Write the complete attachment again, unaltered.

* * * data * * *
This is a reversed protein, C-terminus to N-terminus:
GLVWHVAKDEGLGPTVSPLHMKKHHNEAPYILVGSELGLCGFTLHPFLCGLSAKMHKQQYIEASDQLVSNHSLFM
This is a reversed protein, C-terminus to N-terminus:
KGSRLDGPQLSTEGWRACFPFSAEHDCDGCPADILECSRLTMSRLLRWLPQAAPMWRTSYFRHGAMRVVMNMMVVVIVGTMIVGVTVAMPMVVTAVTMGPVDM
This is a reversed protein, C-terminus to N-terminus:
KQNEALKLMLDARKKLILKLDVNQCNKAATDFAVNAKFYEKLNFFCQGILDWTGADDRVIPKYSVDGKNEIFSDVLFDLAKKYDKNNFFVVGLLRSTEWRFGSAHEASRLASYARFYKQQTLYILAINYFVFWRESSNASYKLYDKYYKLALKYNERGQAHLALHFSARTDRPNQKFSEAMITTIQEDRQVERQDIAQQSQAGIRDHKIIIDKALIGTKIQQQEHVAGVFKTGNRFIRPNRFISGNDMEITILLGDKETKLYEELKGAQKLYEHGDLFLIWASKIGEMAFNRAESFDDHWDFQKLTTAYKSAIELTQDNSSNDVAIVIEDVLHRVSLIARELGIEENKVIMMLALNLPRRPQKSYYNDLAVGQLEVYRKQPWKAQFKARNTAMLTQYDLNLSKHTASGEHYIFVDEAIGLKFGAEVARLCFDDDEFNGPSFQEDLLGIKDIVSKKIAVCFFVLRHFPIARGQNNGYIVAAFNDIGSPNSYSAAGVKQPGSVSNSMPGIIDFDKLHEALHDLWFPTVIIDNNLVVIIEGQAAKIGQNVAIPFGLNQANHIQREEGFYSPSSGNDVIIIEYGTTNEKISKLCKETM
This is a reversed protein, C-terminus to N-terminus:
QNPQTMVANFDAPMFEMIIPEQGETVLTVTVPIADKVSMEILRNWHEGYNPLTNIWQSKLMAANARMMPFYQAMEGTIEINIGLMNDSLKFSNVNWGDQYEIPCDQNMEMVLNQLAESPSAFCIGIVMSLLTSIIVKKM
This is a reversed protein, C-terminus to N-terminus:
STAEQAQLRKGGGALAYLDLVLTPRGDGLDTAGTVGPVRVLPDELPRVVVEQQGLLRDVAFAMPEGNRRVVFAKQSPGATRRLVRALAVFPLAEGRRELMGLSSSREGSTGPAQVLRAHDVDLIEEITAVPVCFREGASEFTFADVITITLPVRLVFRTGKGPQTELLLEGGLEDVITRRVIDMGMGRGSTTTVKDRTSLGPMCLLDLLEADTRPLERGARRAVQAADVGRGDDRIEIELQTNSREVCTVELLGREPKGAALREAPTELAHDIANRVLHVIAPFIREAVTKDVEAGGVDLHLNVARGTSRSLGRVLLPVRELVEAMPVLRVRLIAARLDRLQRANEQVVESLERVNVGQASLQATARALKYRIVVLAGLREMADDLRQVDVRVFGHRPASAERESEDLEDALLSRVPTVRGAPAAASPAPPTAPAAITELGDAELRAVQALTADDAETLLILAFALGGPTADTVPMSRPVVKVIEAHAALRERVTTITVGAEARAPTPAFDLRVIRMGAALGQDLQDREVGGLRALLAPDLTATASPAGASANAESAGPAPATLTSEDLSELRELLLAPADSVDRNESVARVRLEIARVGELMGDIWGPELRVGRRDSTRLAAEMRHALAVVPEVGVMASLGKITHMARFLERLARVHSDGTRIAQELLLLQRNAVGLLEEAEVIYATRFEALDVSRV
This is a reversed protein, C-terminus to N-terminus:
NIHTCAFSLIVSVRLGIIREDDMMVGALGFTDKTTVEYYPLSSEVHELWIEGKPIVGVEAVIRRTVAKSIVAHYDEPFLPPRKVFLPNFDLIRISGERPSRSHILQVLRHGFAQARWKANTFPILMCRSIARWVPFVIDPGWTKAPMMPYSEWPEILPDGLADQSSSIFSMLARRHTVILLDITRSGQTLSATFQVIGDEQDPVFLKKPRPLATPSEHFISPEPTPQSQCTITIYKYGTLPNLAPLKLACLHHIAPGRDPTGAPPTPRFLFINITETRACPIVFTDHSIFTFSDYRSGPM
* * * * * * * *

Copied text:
This is a reversed protein, C-terminus to N-terminus:
GLVWHVAKDEGLGPTVSPLHMKKHHNEAPYILVGSELGLCGFTLHPFLCGLSAKMHKQQYIEASDQLVSNHSLFM
This is a reversed protein, C-terminus to N-terminus:
KGSRLDGPQLSTEGWRACFPFSAEHDCDGCPADILECSRLTMSRLLRWLPQAAPMWRTSYFRHGAMRVVMNMMVVVIVGTMIVGVTVAMPMVVTAVTMGPVDM
This is a reversed protein, C-terminus to N-terminus:
KQNEALKLMLDARKKLILKLDVNQCNKAATDFAVNAKFYEKLNFFCQGILDWTGADDRVIPKYSVDGKNEIFSDVLFDLAKKYDKNNFFVVGLLRSTEWRFGSAHEASRLASYARFYKQQTLYILAINYFVFWRESSNASYKLYDKYYKLALKYNERGQAHLALHFSARTDRPNQKFSEAMITTIQEDRQVERQDIAQQSQAGIRDHKIIIDKALIGTKIQQQEHVAGVFKTGNRFIRPNRFISGNDMEITILLGDKETKLYEELKGAQKLYEHGDLFLIWASKIGEMAFNRAESFDDHWDFQKLTTAYKSAIELTQDNSSNDVAIVIEDVLHRVSLIARELGIEENKVIMMLALNLPRRPQKSYYNDLAVGQLEVYRKQPWKAQFKARNTAMLTQYDLNLSKHTASGEHYIFVDEAIGLKFGAEVARLCFDDDEFNGPSFQEDLLGIKDIVSKKIAVCFFVLRHFPIARGQNNGYIVAAFNDIGSPNSYSAAGVKQPGSVSNSMPGIIDFDKLHEALHDLWFPTVIIDNNLVVIIEGQAAKIGQNVAIPFGLNQANHIQREEGFYSPSSGNDVIIIEYGTTNEKISKLCKETM
This is a reversed protein, C-terminus to N-terminus:
QNPQTMVANFDAPMFEMIIPEQGETVLTVTVPIADKVSMEILRNWHEGYNPLTNIWQSKLMAANARMMPFYQAMEGTIEINIGLMNDSLKFSNVNWGDQYEIPCDQNMEMVLNQLAESPSAFCIGIVMSLLTSIIVKKM
This is a reversed protein, C-terminus to N-terminus:
STAEQAQLRKGGGALAYLDLVLTPRGDGLDTAGTVGPVRVLPDELPRVVVEQQGLLRDVAFAMPEGNRRVVFAKQSPGATRRLVRALAVFPLAEGRRELMGLSSSREGSTGPAQVLRAHDVDLIEEITAVPVCFREGASEFTFADVITITLPVRLVFRTGKGPQTELLLEGGLEDVITRRVIDMGMGRGSTTTVKDRTSLGPMCLLDLLEADTRPLERGARRAVQAADVGRGDDRIEIELQTNSREVCTVELLGREPKGAALREAPTELAHDIANRVLHVIAPFIREAVTKDVEAGGVDLHLNVARGTSRSLGRVLLPVRELVEAMPVLRVRLIAARLDRLQRANEQVVESLERVNVGQASLQATARALKYRIVVLAGLREMADDLRQVDVRVFGHRPASAERESEDLEDALLSRVPTVRGAPAAASPAPPTAPAAITELGDAELRAVQALTADDAETLLILAFALGGPTADTVPMSRPVVKVIEAHAALRERVTTITVGAEARAPTPAFDLRVIRMGAALGQDLQDREVGGLRALLAPDLTATASPAGASANAESAGPAPATLTSEDLSELRELLLAPADSVDRNESVARVRLEIARVGELMGDIWGPELRVGRRDSTRLAAEMRHALAVVPEVGVMASLGKITHMARFLERLARVHSDGTRIAQELLLLQRNAVGLLEEAEVIYATRFEALDVSRV
This is a reversed protein, C-terminus to N-terminus:
NIHTCAFSLIVSVRLGIIREDDMMVGALGFTDKTTVEYYPLSSEVHELWIEGKPIVGVEAVIRRTVAKSIVAHYDEPFLPPRKVFLPNFDLIRISGERPSRSHILQVLRHGFAQARWKANTFPILMCRSIARWVPFVIDPGWTKAPMMPYSEWPEILPDGLADQSSSIFSMLARRHTVILLDITRSGQTLSATFQVIGDEQDPVFLKKPRPLATPSEHFISPEPTPQSQCTITIYKYGTLPNLAPLKLACLHHIAPGRDPTGAPPTPRFLFINITETRACPIVFTDHSIFTFSDYRSGPM